As the end draws nearer the Island becomes an increasingly dangerous place and `the boy' needs Lester (to borrow the words from `The Arrow' TV show) `to become someone else, to become something else' and Tigerman is born.

It is a completely crazy novel, a comic book action adventure that builds to a race against time. Like all comic books the hero has to have his nemesis, in `Tigerman' we have Bad Jack, who is he, does he really exist and if he does will we ever meet him? A memorable and hilarious scene occurs near the start of the novel and involves, of all things, tomato plants, Harkaway truly has a bizarre imagination and when reading the scene I was amazed, bemused and smiling. It is a funny book that makes serious points and there are a few sad moments. It also has a beautiful cover!

If you haven't read Harkaway before this could be a good place to start, for one thing it is a bit shorter than his previous two novels! In a time when so many authors write series and trilogies it is refreshing to find an author who who comes up with something new each time and I hope that I won't have to wait too many years for his next novel, by which time I believe that he will have become a household name. Okay as a big fan I would say that but if I had been disappointed with `Tigerman' I would have said so! I also like the fact that even in his the self-penned bio Harkaway makes no reference to his illustrious literary Dad, if you want to know who it is, it is easy enough to find out though.

Thanks to Random House for providing the proof copy, however I have ordered the HB, partly because I really love the cover.
Comment Comments (2) | Permalink | Most recent comment: Jun 18, 2014 7:27 PM BST

A Man Called Ove
A Man Called Ove
by Fredrik Backman
Edition: Hardcover
Price: 10.49

5.0 out of 5 stars Ove is very grumpy but loveable with it!, 8 May 2014
This review is from: A Man Called Ove (Hardcover)
Customer review from the Amazon Vine Programme (What's this?)
Ove is 59, grumpy and completely unable to relate to the modern world, everything seems to annoy him. The opening scene has him going into a shop and demanding 'So this is one of those O-Pads, is it?' The ensuing exchange between Ove and the shop assistant is hilarious and will no doubt ring a bell with anyone who has ever worked in retail, including passing on the awkward customer to a colleague! Yes, Ove is grumpy but he is also strangely loveable, at least I grew to love him as his story progressed. 'A Man Called Ove' is both funny and sad, it is peopled with wonderful characters that I really cared about and it has a near perfect ending. A perfect summer read.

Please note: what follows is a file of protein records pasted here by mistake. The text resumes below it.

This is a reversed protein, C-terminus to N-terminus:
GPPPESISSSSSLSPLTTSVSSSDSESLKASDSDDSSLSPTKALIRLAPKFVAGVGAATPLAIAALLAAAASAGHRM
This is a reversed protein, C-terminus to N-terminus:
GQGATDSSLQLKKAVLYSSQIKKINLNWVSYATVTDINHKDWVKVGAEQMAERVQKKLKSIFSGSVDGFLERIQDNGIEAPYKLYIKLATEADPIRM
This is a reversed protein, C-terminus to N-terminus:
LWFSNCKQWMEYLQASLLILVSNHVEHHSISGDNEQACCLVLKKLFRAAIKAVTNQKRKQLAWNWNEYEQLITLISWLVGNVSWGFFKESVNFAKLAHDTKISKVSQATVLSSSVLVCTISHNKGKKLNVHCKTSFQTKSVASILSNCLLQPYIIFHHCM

The Forbidden Library
The Forbidden Library
Price: 4.28

2 of 5 people found the following review helpful
5.0 out of 5 stars Enthralling and magical story for all ages, 10 April 2014
Verified Purchase(What is this?)
Like many bibliophiles I can't resist books about books, libraries and bookshops whether they are aimed at adults, young adults or as in this case, children. Wexler may have started this project as `a bit of a lark' (his words) but `The Forbidden Library' is one of the best children's fantasy novels I have read in a long time. Alice is the central character who gets drawn into this rather curious world, she is tough, prone to ignoring rules and on a mission. There is Vespidian, a very unpleasant fairy, talking cats, a specific type of wizard knows as a Reader and best of all a dragon, let's face it what fantasy is complete without one? Then of course the Forbidden Library itself which is at the heart of the fun, imaginative and completely enthralling story. Many of the creatures are different from other fantasy I have read with the Swarm - sort of rubber balls with legs and sharp beaks - being incredibly inventive. Yes, the idea of people entering books has been done before but not quite like this.